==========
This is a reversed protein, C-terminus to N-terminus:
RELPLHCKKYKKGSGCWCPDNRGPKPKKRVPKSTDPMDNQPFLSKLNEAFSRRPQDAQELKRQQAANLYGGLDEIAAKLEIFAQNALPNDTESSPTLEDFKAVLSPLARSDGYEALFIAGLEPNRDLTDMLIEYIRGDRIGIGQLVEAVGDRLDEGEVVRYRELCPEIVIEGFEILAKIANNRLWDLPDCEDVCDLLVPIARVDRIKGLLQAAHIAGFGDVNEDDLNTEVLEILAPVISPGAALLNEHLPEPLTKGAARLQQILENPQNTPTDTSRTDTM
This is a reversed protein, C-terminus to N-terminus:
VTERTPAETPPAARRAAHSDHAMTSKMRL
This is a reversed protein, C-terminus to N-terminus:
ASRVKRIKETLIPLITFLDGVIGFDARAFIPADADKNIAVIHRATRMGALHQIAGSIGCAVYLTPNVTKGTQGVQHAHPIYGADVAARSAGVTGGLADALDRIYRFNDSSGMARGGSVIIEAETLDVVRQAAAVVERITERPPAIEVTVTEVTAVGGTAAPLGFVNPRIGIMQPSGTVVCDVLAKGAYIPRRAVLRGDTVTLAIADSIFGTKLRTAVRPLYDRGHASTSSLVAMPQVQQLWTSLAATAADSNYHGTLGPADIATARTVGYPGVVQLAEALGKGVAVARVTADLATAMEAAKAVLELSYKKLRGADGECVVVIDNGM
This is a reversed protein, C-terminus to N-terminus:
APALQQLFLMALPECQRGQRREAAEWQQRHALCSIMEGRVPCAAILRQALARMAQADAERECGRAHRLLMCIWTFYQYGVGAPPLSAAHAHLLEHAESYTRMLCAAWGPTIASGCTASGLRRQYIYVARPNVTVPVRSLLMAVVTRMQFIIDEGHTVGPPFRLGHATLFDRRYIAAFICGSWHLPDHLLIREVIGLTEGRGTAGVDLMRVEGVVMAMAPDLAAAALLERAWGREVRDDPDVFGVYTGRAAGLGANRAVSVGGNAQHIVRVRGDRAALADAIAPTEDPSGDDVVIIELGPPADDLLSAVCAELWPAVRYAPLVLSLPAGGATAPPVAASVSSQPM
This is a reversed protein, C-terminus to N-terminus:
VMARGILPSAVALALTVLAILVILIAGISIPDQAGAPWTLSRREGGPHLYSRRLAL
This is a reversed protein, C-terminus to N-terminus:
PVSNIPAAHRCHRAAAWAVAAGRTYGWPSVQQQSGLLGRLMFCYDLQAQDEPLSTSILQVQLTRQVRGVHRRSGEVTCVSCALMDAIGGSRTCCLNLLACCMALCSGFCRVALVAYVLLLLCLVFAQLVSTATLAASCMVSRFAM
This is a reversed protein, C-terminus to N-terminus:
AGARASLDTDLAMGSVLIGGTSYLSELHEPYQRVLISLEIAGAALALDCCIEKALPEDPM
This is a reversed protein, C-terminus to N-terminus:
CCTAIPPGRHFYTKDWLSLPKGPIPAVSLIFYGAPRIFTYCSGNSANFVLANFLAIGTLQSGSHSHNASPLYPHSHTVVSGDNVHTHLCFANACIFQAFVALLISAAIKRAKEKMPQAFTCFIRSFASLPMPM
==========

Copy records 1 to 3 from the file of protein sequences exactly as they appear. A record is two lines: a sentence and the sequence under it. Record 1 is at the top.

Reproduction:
This is a reversed protein, C-terminus to N-terminus:
RELPLHCKKYKKGSGCWCPDNRGPKPKKRVPKSTDPMDNQPFLSKLNEAFSRRPQDAQELKRQQAANLYGGLDEIAAKLEIFAQNALPNDTESSPTLEDFKAVLSPLARSDGYEALFIAGLEPNRDLTDMLIEYIRGDRIGIGQLVEAVGDRLDEGEVVRYRELCPEIVIEGFEILAKIANNRLWDLPDCEDVCDLLVPIARVDRIKGLLQAAHIAGFGDVNEDDLNTEVLEILAPVISPGAALLNEHLPEPLTKGAARLQQILENPQNTPTDTSRTDTM
This is a reversed protein, C-terminus to N-terminus:
VTERTPAETPPAARRAAHSDHAMTSKMRL
This is a reversed protein, C-terminus to N-terminus:
ASRVKRIKETLIPLITFLDGVIGFDARAFIPADADKNIAVIHRATRMGALHQIAGSIGCAVYLTPNVTKGTQGVQHAHPIYGADVAARSAGVTGGLADALDRIYRFNDSSGMARGGSVIIEAETLDVVRQAAAVVERITERPPAIEVTVTEVTAVGGTAAPLGFVNPRIGIMQPSGTVVCDVLAKGAYIPRRAVLRGDTVTLAIADSIFGTKLRTAVRPLYDRGHASTSSLVAMPQVQQLWTSLAATAADSNYHGTLGPADIATARTVGYPGVVQLAEALGKGVAVARVTADLATAMEAAKAVLELSYKKLRGADGECVVVIDNGM